One big cosmic family

Happenstance may play a role in biology, as it does in history,” writes Carl Sagan in the Cosmos, the great saga of cosmic evolution. “The farther back the critical events occur, the more powerfully they can influence the present.” Which sounds a tad inexplicable, until you take into account that the tiniest changes in the atmosphere and biological composition of the earth a few billion years ago, and the tiniest mutations in the earliest life forms actually led to the origin of Homo Sapiens on this planet.

Picture this for instance: What we might have looked like and lived like, had we, as given by Darwinian theory, not descended from apes? “Perhaps if one less dragonfly had drowned in the carboniferous swamps the intelligent organisms on our planet today would have feathers and teach their young in rookeries.” To imagine the human existence as a winged one with buzzing intelligence, quite literally, is to lend an entirely parallel dimension to your thoughts, to bring the non-human into the sphere of the ‘assumed’ human. It is to bring every speck of the world in perspective with your self-absorbed existence.

Though Sagan first published Cosmos in 1980 it is, to this day, one of the most profound books on the planet, revealing just how intimately connected every portion of the universe is — despite the limitlessness of its expanse.

“The pattern of evolutionary causality is a web of astonishing complexity; the incompleteness of our understanding humbles us.” But the incompleteness of our understanding pushes us forward too, ever-thirsty, ever-seeking. It is the search for origins and connections that leads the desire for exploration. In truth, with our self-absorption, all quests for knowledge are in some way connected to the quest for knowledge of the self.

And the universe itself feeds this desire for knowledge, in the particular ways that it functions. The world isn’t entirely static and entirely predictable, for that would lead to a dead-end to knowledge seeking. And it’s not entirely unpredictable either, for if things around us changed in entirely random ways with no underlying pattern, we would have no means of figuring them out. The world is just perfectly poised in balance between predictability and unpredictability, a universe that is dynamic and evolving, but every transformation has an underlying pattern to it, a set of laws—the laws of nature. As the great scientist Johannes Kepler wrote: “The diversity of the phenomena of Nature is so great, and the treasures hidden in the heavens so rich, precisely in order that the human mind shall never be lacking in nourishment.” It’s like an endless cosmic challenge thrown open by the universe to humankind: keep exploring, keep seeking, keep discovering — and I’ll keep throwing new things your way to discover.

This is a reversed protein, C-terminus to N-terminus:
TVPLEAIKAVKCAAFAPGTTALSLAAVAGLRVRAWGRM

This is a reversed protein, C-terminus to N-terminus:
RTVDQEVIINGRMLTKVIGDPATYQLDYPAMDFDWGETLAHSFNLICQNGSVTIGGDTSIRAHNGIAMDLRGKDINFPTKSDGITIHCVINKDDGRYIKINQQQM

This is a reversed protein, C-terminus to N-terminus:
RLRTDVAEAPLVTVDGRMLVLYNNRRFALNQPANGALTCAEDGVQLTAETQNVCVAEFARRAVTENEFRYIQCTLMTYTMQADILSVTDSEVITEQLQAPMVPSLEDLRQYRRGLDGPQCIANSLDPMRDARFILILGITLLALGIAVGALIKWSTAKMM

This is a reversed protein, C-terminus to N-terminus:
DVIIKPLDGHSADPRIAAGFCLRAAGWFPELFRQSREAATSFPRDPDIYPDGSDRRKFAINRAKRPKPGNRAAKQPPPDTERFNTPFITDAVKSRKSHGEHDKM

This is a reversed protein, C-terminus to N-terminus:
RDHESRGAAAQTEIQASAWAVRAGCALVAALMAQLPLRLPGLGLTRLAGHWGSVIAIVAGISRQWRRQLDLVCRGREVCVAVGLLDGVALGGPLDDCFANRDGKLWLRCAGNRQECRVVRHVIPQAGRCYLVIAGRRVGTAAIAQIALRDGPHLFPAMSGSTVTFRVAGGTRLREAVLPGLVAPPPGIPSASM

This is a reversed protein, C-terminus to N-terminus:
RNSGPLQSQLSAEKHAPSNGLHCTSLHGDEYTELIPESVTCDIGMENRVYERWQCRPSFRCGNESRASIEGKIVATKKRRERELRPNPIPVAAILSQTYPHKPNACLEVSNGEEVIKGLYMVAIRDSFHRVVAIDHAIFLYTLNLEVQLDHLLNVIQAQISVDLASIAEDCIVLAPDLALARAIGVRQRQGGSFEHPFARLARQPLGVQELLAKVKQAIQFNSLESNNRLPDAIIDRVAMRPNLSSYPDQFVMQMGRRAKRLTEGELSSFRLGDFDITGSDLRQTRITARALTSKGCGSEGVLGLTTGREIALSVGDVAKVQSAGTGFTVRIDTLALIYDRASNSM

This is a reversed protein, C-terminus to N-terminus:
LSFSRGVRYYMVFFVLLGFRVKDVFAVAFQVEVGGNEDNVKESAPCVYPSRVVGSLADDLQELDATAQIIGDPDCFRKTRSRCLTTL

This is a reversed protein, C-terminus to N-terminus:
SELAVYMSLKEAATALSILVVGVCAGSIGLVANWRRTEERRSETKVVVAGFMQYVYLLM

The underlying subtext of Cosmos is the naked truth that most of us fail to see: the interconnectedness of everything in the entire, endless, unfathomable universe — the simple truth of us being part of the great cosmic family; the great thrill of the fact that we are alive to feel it, to witness it, to know it. To be a seemingly inconsequential part of the Great Cosmic Force, and yet to be bestowed with the endless opportunity to explore it all.

“Were the Earth to start over again with all its physical features identical, it is extremely unlikely that anything closely resembling a human being would ever again emerge.”

That it did once, and we came to exist, is a wondrous occurrence in itself.